Bangkok Bombing: All you need to know

The recent bombing at the Erawan shrine in Bangkok that killed 20 people and injured 125 has peaked international interests. It has gained attention worldwide, with Australia’s Prime Minister Tony Abbott even offering investigators to aid in the search for the terrorists.

The situation in Thailand, however, is far more delicate, yet strong, than one might expect. When reports concluded the attack was at a popular Hindu/Buddhist shrine, many assumed the bombing had religious motivations, and many comparisons were drawn to international terror organizations such as Islamic State or the Taliban.

The Thai government cleared all international terror groups, suggesting the attack was either done by a “lone wolf” terrorist or a domestic terror group. Many Thai people automatically assumed it was done by a terror group associated with the anti-government redshirt movement.

Redshirts protesting Thaksin Shinawatra. Photo: IPCS

The redshirt movement is a movement loyal to both Thaksin and Yingluck Shinawatra. Thaksin, the former Prime Minister of Thailand, was exiled after a coup in 2006. He was succeeded by his sister, Yingluck Shinawatra, who was similarly overthrown in a coup in 2013. She was later indicted on corruption and abuse of power charges.

At 44, Yingluck Shinawatra was the youngest Thai Prime Minister, as well as the first woman to hold office. Photo: AP

The redshirt movement is vehemently opposed to the current Thai military junta, publicly protesting them many times. The government responded with banning political gatherings of five or more people. The redshirt movement, inspired by “umbrella protests” in Hong Kong, countered by creating “sandwich protests” wherein people would eat sandwiches publicly as a form of protest. The government cracked down on these people as well.

Many people instead think that the bombers didn’t belong to a renegade redshirt group, but actually belonged to the royalist yellowshirt movement. These claims are founded in several claims based off the investigation of the bombing itself.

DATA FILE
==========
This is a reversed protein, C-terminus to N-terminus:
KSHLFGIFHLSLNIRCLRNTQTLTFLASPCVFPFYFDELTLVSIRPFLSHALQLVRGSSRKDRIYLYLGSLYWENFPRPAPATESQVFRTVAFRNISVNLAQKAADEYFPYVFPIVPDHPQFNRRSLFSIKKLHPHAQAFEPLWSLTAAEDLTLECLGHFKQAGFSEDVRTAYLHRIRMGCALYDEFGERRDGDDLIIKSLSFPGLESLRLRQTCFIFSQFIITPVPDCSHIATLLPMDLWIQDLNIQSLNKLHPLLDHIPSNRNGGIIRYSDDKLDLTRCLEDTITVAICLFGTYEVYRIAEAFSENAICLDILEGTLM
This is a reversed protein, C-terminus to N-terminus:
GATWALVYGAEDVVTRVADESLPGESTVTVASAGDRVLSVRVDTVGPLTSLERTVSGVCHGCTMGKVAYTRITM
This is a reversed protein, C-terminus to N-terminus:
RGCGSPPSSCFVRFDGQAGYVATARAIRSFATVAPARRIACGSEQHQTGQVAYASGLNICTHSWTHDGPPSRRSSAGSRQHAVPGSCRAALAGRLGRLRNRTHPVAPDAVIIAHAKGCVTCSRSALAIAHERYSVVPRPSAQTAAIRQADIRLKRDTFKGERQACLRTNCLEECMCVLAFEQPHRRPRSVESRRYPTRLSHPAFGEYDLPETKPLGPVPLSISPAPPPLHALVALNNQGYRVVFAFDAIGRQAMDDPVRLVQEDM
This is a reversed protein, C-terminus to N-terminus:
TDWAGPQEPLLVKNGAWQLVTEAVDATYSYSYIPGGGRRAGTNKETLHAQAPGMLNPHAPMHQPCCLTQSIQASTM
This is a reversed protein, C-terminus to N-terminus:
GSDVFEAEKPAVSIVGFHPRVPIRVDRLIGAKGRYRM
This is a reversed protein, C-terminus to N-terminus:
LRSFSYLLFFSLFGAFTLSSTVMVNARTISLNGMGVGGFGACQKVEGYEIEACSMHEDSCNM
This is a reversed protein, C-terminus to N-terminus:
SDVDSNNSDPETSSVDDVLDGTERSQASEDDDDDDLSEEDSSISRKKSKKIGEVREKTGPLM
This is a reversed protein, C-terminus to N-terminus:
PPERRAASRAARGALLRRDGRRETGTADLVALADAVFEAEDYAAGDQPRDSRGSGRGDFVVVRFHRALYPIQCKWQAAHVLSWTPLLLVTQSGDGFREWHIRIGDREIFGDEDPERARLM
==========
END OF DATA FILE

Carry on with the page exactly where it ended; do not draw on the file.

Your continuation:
CCTV footage was released showing the Bangkok bomber dropping his bomb (concealed in a duffel bag) and leaving the area. Many people noticed the fact that the bomber wore a yellow shirt when he performed the action. Some thought this to mean that he was a supporter of the yellowshirt movement.

Released images of the bomber. Photo: EPA

The yellowshirts are a pro-middle class and pro-royal political pressure group, who were successful in pressuring the King to dissolve parliament and remove Thaksin Shinawatra from power in 2006. They were similarly opposed to his sister, Yingluck, with key members resorting to storming the government offices in 2008, when she was elected.

The yellowshirt movement is in favor of the military junta. Many find the claims that they performed the bombing absurd, as they are attacking the government, an organization they favor. Others claim that the bombing was actually organized by the government itself, in an attempt to add legitimacy to its position and power. These people point to the record time it took to clean up the crime scene and open it up to the public. So fast and unthorough was the clean up, that a BBC reporter reporting on the clean up found a piece of shrapnel from the bombing which the investigation team failed to find. The police also seemed reluctant to take in the shrapnel later, further adding to the claims.

Many internationally seem to think it obvious that there would be opposition to government, as it is a military junta, but this is not that uncommon in Thailand. There is a clause in the Thai constitution allowing the king, who retains lese majeste powers, to dissolve parliament and allow the brief takeover by the military so as to let them act as an interim government until the next one is elected. This happens so often in Thai history that, since the establishment of the current monarchy in 1932, there have been 25 elections and 19 coups, 12 being successful. These coups are also known for being very non-violent, as they tend to be sanctioned by the king.

King Bhumibol Adulyadej (Rama IX) and his wife, Queen Sirikit. Rama is the world’s longest serving head of state. Photo: AFP

Many still argue over the Bangkok Bombing, and who has perpetrated it and why. It is very strange for someone to perform an act of terrorism and not acknowledge it, but that is exactly what has happened. Nobody or group has claimed responsibility, leading the government to claim the attack’s sole purpose was to destabilize the government.

While there is no conclusive proof to allow any person to accurately claim who performed the bombing, it is important to know the scarce information there is and the background to that information to get a clear view of the incident. The Update wishes to keep you informed on the events of the world stage, with a view from all angles, so that you may make your own decision on why these events transpired.

Sources for this article include The Guardian, BBC, Wikipedia and The Discovery Network

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